Have you ever had this experience?
You’re involved in preparing a major event. It takes a ton of your time and a massive effort. It causes a load of worry and anxiety. A bunch of things and people have to come through to make the event a success. And then ... bang — it happens, and what seemed like forever to prepare for is come and gone in a heartbeat.
And when your efforts turn out to be successful, you tend to forget the difficulties and disagreements that are part and parcel of putting on any large event involving many others.
I’m sure many of you can relate to the scenario I described. And such was my experience with our parish festival/carnival known as VictorFest of which I was co-chairman.
Well the event was held last weekend and by most any measure, St. Victor parish’s VictorFest was a success. Not just because it made money for the church, although that’s important, but because it created a great spirit of working together among the more than 100 volunteers who were young and old, Hispanic, and black and white. Help came from folks whose families were some of the first St. Victor families and from those who have just recently joined the parish community.
There was help from the city, and the park district and the township. And financial support was rendered by businesses big and small.
I’m sure this happens with other churches and groups, at least I hope so, but it’s cool to look back and see how cooperation is possible among many individuals and groups and entities who can work together to produce a satisfying and joyful experience for many.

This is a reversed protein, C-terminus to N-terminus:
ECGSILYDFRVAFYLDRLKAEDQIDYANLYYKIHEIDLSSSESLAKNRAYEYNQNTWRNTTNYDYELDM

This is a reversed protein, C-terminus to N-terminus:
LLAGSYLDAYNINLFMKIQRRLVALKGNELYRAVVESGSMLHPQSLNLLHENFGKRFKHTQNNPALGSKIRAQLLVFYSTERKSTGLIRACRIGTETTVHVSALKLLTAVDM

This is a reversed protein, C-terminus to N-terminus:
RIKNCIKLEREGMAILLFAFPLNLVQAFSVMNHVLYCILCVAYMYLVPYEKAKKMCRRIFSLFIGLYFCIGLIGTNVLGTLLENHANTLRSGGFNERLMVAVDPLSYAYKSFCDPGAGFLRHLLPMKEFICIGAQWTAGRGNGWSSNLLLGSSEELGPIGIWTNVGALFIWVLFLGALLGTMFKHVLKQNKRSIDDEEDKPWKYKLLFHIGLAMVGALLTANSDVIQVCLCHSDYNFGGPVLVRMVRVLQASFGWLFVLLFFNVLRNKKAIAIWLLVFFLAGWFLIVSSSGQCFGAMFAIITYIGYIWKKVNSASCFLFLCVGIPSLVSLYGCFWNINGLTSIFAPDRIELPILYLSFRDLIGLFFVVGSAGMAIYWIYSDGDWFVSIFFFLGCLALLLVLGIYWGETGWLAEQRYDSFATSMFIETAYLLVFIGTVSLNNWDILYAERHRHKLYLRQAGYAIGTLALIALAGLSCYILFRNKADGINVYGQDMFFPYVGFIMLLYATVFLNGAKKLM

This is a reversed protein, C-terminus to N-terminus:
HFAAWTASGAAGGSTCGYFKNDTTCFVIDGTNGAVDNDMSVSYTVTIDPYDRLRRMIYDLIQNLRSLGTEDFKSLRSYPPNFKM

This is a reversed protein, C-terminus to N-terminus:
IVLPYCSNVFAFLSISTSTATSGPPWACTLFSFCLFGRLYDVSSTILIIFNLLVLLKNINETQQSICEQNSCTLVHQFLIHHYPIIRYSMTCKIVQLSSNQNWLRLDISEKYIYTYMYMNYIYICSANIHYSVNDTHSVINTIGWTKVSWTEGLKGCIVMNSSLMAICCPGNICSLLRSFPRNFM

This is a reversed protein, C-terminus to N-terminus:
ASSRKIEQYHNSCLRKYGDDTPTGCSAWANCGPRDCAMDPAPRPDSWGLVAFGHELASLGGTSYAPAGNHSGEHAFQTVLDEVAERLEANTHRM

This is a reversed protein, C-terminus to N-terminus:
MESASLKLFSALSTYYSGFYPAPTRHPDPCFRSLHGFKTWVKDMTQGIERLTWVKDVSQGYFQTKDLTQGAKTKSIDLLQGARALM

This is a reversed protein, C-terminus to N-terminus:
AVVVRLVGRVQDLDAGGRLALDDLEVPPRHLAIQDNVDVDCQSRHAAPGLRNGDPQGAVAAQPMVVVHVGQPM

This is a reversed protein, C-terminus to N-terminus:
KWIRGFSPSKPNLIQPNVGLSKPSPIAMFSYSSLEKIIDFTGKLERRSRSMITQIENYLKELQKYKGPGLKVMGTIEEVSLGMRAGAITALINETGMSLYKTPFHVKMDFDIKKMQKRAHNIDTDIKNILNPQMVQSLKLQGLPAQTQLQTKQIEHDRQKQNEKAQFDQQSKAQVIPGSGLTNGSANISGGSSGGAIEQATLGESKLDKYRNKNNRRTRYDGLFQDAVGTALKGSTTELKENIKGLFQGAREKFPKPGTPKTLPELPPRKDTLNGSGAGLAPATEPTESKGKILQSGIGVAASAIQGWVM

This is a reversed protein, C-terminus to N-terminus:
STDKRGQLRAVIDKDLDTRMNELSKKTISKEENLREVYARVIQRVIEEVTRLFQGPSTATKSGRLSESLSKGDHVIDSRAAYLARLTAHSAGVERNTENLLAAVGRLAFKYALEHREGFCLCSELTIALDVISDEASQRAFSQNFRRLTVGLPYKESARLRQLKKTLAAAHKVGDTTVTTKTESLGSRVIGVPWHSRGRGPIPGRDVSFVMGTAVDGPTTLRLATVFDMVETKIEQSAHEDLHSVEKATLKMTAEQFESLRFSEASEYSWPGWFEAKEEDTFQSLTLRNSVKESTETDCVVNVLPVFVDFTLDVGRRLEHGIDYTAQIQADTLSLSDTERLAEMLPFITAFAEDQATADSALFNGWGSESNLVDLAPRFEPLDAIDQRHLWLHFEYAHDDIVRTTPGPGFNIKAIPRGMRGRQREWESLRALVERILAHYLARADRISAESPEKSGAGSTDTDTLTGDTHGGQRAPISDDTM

VictorFest is cool too because our attendees — and we had a thousand or more — were fairly representative of our Calumet City community. The black, white, and Hispanic people that make up the population of Calumet City were in evidence. This is as we had hoped and tried to accommodate by having ethnic food specialties and a diversity of music, from mariachi and other Hispanic groups, to doo wop, to rock, and even a special appearance from Elvis. (One regret ... I never announced that Elvis has left the tent.)
With a carnival for four nights as part of VictorFest, there was some worry about security issues. But happily, as last year, none materialized.
Sometimes the hardest thing about having a great big party is cleaning up. This year, not so much.
We asked and received help from the Cook County Sheriff Department’s SWAP program. The acronym stands for Sheriff’s Work Alternative Program. This program allows small-time offenders an opportunity to do approved community service work in lieu of less pleasant alternatives.
The ladies and gentlemen who came to St. Victor through this program were also like the community in that there were younger and older, male and female, and black, Hispanic, and white. One was even a neighbor who had attended VictorFest and found doing community service easier than paying for a traffic violation.
The crew that came to St. Victor was a pleasant, cooperative, and hard-working group of people. Even though I only spent a few hours with them, I believe they would go a long way in dispelling a lot of stereotypes.
Anyway, if you came to VictorFest, thank you. I hope you had a great time. And if you didn’t ... VictorFest ‘14 is just around the corner.
Thanks for reading.